Below is an excerpt of an article that originally appeared in RS 962 from November 25, 2004. This issue and the rest of the Rolling Stone archives are available via Rolling Stone Plus, Rolling Stone's premium subscription plan. If you are already a subscriber, you can click here to see the full story. Not a member? Click here to learn more about Rolling Stone Plus.
Eminem has become a family man. During two long conversation over two days in Detroit in October, he constantly mentions the kids he's raising, as any proud father would: His daughter, Hailie Jade, will soon be nine, his niece Alaina is eight, and his half brother, Nate, is eighteen. In October, Marshall Mathers turned thirty-two. He grew up in Kansas City, Missouri, and Detroit without a father figure, but he has grown into a committed parent who goes to school plays and everything. He schedules most of his recording in Detroit and has put his movie career on hold so he can be home with the kids at night.
He has slowed down his drinking and his durg use since two 2000 gun charges that he feared would take him away from Hailie, but his ex, Kim Mathers, has slogged through her own legal morass. In June 2003 she was arrested for possession of cocaine, then failed to show up in court and for a short while hid from the police. Eminem says that explaning the situation to Hailie and Alaina "was one of the hardest things I ever had to go through." At the time of our first interview, Kim was in jail. At the time of our last interview, she had been released. "She's out right now," he said. "We're hoping that stays kosher."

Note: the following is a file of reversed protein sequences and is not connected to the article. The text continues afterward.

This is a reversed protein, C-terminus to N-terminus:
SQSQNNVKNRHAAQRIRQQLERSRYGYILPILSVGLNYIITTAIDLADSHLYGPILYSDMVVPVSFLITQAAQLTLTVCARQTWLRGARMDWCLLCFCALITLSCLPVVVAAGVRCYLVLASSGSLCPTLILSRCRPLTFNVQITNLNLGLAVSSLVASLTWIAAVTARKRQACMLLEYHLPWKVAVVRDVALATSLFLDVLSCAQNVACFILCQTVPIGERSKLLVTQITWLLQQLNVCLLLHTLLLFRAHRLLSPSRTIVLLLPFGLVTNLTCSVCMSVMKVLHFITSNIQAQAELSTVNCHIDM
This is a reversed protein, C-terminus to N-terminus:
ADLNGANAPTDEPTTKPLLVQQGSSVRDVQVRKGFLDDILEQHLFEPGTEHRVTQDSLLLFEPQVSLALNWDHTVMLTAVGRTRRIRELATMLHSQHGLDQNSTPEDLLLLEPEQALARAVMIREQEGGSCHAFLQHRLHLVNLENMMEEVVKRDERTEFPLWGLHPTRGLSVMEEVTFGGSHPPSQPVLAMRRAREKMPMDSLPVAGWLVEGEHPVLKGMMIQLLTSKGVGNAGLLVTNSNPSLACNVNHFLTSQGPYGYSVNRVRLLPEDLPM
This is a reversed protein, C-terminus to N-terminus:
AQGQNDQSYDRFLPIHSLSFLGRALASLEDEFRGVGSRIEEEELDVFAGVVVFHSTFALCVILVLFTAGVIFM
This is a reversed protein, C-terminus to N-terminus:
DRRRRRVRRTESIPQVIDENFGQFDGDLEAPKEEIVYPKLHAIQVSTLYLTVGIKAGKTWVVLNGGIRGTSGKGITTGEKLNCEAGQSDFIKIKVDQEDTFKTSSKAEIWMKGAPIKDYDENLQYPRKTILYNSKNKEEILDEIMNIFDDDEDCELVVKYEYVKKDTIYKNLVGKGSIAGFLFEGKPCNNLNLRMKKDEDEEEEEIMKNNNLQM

Encore is Eminem's fifth solo album, and he remains one of the most skilled, compelling, audacious, obnoxious and imporant MCs in hip-hop. He thanks his mother for the troubled childhood that still fuels his anger in "Never Enough"; he tells Kim that he hates her in "Puke" and that he still loves her in "Crazy in Love"; and he declares his devotion to Hailie on "Mockingbird," which he calls his most emotional song ever. He also attacks President Bush for the Iraq War in "Mosh" and says, "Strap him with an AK...Let him impress Daddy that way."
On Encore, Eminem referes to himself as "Rain Man" because, he says, he doesn't know how to do anything besides hip-hop. He doesn't consider himself "a good talker" because his conversation is rarely as direct as his rhymes, but for two days when he sat for the Rolling Stone Interview he was open and introspective. We started out in a dank little room at a photo studio and continued in the recording studio where he does most of his work. The first day he lounged on a small black couch, wearing Nike gear and Jordans and picking at white-chocolate-covered nuts. Ever the fifteen-year-old, he said, "What's up?" and then asked, "Would you like to eat my white nuts?" He laughed. "C'mon, put my white nuts in your mouth."
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